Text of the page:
EVEN though furlough is designed to keep workers employed, unfortunately it doesn’t protect you from being made redundant.

But it doesn't affect your redundancy pay rights if you are let go from your job amid the coronavirus crisis.

Your employer should still carry out a fair redundancy process.

You will be entitled to be consulted on the redundancy lay-off first and to receive a statutory redundancy payment, as long as you've been working somewhere for at least two years.

How much you're entitled to depends on your age and length of service, although this is capped at 20 years. You'll get:

  • Half a week’s pay for each full year you were under 22,
  • One week’s pay for each full year you were 22 or older, but under 41,
  • One and half week’s pay for each full year you were 41 or older.

Sadly, you won't be entitled to a payout if you've been working for your employer for fewer than two years.

There should be a period of collective consultation as well as time for individual ones if your employer wants to make 20 or more employees redundant within 90 days or each other.

You are also entitled to appeal the decision by claiming unfair dismissal within three months of being let go.

If you're made redundant after your company has gone into administration you can claim redundancy pay via Gov.uk.

Large companies (with more than 250 employees) have to meet a financial impact test, as part of current rules.

It means the scheme is only available to those whose turnover has stayed the same or is lower than before Covid-19.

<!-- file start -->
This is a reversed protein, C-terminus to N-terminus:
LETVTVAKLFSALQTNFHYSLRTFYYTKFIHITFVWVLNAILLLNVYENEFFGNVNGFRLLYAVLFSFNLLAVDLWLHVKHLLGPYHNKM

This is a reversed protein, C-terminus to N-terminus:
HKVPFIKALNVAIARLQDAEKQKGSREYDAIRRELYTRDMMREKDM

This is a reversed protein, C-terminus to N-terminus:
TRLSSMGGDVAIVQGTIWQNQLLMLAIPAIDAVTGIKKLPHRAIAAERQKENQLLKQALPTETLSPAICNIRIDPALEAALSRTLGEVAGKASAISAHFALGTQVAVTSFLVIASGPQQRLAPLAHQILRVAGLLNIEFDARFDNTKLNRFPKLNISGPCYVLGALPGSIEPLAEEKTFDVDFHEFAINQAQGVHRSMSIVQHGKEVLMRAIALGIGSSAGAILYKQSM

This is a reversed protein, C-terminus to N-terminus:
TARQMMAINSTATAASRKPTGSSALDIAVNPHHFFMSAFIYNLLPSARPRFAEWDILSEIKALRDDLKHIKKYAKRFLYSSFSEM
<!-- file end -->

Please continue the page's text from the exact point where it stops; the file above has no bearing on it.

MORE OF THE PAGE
There is no financial impact test for SMEs or charities.

If you're self-employed, the government has announced that help through the self-employed income support scheme (SEISS) will increase too.

What is happening to the Job Support Scheme?

The Job Support Scheme (JSS) was set to replace furlough and run for six months from the start of November to the end of April next year.

It's not clear yet what will happen with JSS and if it will be available after the furlough scheme ends.

The scheme aims to continue to support businesses and their employees facing coronavirus-related woes, and was expected to come into effect in December.

The Job Support Scheme was announced by Chancellor Rishi Sunak earlier in October.

The Chancellor hoped the JSS extension would reduce the millions of job losses expected when furlough ends.

But rising cases of coronavirus, another lockdown and a troubling economic outlook led Mr Sunak to continue the furlough scheme.

Under the JSS, employees could work one day a week and earn up to 73% of their wages.

It was designed to help employees working for businesses that have shut down in areas put under previous Tier 2 and Tier 3 restrictions.

Employees on the scheme would have needed to have worked a minimum of 33% of their hours to be eligible, and businesses must contribute a third of wages.

More than 160,000 Brits who have lost their job due to the Covid crisis will get a new bumper package of support.

Here's how to get furloughed if you're struggling juggling childcare and working from home.

And we explain your redundancy rights if you've been furloughed.